Tags are important metadata elements attached to our Azure resources in the form of pairs of key/value strings.
We can take advantage of using tags to apply additional context to resources outside of the resource naming convention. For example; the tag key Environment and tag value Production attached to an Azure Resource Group would provide further context about the resources in that Resource Group and their environment affiliation.
Sometimes we also need to migrate our existing tag values to new tag key/value pairs. Completing this tag migration manually from the Azure Portal for hundreds of resources would be very time-consuming so in this blog let's examine how the migration can be done efficiently using PowerShell.
Example Tag Migration Problem Statement
- You have a large Azure environment consisting of many tag key/value pairs
- You have existing tag values you want to retain and migrate to new tag key/value pairs
- You want to document and automate the tag migration programmatically
- You want to backup existing tag keys and values prior to making any changes
Tag Migration Script
I created this script to handle the tag migration leg work based on the above example tag migration problem statement.
It uses Get-AzResourceGroup and Get-AzResource to query Azure for RGs/resources matching our tag key object filters. The query results are also backed up to a local CSV file because we never want to modify anything without a backup!
Importantly the script uses Update-AzTag to merge the existing/old tag key values with our new tag keys. That's the migration part taken care of!
Update-AzTag is also leveraged to delete the old tag key after the new tag key has been created on the resource. Essentially a cleanup/housekeeping task.
Note: Always test new scripts in a test/dev environment first before using in production!
The first 8 script lines shown above are pretty standard - Authenticate to Azure and set your Azure Context/Subscription if you have multiple Subscriptions.
In lines 11-12 below we're defining the old tag key costcenter in a variable $oldKey and the new tag key costcentre also in a variable $newKey.
Note: You can change these variable values to anything you want of course. I've just provided them as an example for the context of this blog.
Next we're using the Get-AzResourceGroup cmdlet with an object filter matching Tags.Keys to $oldKey and then storing the results in a variable named $rgsOldKeyBackup and finally providing a count of the variable results.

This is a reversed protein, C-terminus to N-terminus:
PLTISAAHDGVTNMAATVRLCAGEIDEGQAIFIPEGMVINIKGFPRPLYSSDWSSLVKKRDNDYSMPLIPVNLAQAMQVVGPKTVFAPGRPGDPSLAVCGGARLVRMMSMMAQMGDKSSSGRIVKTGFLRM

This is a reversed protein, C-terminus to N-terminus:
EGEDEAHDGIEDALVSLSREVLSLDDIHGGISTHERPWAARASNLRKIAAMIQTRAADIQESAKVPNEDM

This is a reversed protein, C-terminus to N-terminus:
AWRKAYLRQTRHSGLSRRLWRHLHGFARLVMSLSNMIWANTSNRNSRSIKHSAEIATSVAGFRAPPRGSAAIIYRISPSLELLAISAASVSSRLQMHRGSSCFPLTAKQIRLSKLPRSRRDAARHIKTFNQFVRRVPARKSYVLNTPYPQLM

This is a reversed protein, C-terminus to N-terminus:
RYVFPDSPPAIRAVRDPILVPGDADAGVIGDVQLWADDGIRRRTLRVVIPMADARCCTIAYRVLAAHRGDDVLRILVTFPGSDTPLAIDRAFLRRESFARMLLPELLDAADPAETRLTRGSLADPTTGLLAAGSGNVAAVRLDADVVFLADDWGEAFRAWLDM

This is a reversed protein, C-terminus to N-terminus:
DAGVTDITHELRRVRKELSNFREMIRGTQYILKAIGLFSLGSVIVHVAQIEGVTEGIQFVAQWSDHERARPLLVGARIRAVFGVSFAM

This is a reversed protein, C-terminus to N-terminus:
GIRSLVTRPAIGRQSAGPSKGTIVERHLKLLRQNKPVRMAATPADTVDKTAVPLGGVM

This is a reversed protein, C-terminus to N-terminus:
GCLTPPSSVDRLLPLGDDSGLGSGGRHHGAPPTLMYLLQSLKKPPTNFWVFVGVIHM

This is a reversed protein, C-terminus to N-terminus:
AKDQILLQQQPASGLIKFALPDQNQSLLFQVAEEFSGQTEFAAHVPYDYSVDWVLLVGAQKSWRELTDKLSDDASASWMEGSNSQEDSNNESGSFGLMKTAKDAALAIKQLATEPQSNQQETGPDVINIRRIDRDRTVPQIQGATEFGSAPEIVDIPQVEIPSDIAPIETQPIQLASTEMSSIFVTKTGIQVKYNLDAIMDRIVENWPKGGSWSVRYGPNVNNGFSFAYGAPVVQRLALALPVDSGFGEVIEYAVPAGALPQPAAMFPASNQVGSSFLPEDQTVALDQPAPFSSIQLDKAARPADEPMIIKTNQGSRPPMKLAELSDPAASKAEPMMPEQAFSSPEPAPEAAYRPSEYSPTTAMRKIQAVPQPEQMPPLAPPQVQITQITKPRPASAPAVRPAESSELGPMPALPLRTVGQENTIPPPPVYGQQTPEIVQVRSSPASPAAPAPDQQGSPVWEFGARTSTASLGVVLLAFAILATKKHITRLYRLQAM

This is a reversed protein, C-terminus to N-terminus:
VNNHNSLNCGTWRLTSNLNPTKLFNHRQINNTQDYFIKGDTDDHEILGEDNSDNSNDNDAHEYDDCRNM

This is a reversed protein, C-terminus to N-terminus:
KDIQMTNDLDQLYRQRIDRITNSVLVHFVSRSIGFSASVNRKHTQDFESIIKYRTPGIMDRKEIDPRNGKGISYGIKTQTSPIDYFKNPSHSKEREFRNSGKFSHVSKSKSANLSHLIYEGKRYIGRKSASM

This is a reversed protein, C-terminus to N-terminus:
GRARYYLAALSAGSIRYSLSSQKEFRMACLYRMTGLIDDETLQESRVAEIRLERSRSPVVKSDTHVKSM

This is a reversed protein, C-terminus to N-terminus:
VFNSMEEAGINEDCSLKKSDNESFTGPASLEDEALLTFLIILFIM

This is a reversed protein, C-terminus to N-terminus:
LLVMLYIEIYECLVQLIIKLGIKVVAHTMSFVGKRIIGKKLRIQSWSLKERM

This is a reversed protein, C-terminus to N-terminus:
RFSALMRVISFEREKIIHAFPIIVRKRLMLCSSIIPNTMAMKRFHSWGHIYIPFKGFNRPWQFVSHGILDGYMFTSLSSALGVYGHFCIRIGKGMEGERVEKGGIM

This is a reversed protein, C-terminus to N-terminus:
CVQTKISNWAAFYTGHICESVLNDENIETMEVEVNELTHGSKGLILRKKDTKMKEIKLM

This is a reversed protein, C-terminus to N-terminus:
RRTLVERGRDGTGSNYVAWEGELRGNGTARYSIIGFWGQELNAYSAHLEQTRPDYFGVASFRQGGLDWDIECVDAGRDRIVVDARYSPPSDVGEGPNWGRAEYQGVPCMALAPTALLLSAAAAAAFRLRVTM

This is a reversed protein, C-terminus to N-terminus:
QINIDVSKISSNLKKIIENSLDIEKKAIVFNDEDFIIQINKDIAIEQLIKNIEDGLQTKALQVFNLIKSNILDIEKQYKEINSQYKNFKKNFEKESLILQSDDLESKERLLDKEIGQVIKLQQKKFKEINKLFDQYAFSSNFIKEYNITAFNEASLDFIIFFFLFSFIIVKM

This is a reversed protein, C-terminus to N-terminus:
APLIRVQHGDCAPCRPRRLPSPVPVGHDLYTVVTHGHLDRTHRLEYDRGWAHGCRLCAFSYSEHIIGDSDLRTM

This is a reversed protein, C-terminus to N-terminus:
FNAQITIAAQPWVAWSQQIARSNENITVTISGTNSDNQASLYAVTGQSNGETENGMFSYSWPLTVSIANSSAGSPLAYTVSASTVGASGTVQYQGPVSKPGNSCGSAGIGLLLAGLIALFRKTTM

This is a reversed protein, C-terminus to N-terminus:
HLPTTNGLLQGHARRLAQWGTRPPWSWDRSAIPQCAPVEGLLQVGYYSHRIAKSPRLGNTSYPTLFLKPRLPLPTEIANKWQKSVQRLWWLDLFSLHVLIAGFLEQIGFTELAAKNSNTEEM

In lines 17-18 we're running an if statement on the $rgsOldKeyBackup variable, so if the results are not empty then we'll again use the Get-AzResourceGroup cmdlet with the object filter and backup our results to a CSV for future reference if required.
Lines 19-29 below are where the heavy lifting happens, beginning with a new variable $rgs being used to store Get-AzResourceGroup cmdlet results before starting a ForEach-Object task to cycle through the query results.
In 21-23 we're retrieving the existing key value from the query results and storing them in a new variable $rgOldKeyValue. Then we use that variable to construct our $rgNewTag and $rgOldTag variables.
$rgNewTag will be called by Update-AzTag to merge the new tag key and existing tag key value into the resource group's tag hash table.
$rgOldTag will be called by Update-AzTag to delete the old tag key if the new tag key has been successfully created on the resource group.
Lines 33-49 are using the same script logic explained above, but we are querying resources (not resource groups) this time using Get-AzResource.
Example Tag Migration Script Usage
Now I'll demonstrate using my tag migration script.
The screenshot below shows my demo environment where I have a mix of resources and resource groups with the tag key costcenter and various tag values e.g. examplevalue1, examplevalue2, etc
In the tag migration script, I have
- $oldKey defined as costcenter
- $newKey defined as costcentre
Running the script from the terminal gives me a local CSV backup of all existing tag keys and values for resources and resource groups matching my object filter.
The screenshot below explains some of the return outputs I receive from my terminal window when running the tag migration script. This is specific to resource groups.
And here's a return output explanation specific to resources e.g. a Recovery Services Vault.
The end result after my tag migration script completes is that I have all old tag key values migrated to the new tag key and I have deleted the old tag key from Azure. Happy days!
Migrating existing tag values to new tag key/value pairs can be a daunting task if done manually but with PowerShell cmdlets Get-AzResource, Get-AzResourceGroup, and Update-AzTag you can quickly automate the job as part of a repeatable process.